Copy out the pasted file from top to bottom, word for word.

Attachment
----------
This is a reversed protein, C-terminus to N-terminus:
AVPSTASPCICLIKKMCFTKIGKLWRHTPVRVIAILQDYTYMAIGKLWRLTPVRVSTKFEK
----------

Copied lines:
This is a reversed protein, C-terminus to N-terminus:
AVPSTASPCICLIKKMCFTKIGKLWRHTPVRVIAILQDYTYMAIGKLWRLTPVRVSTKFEK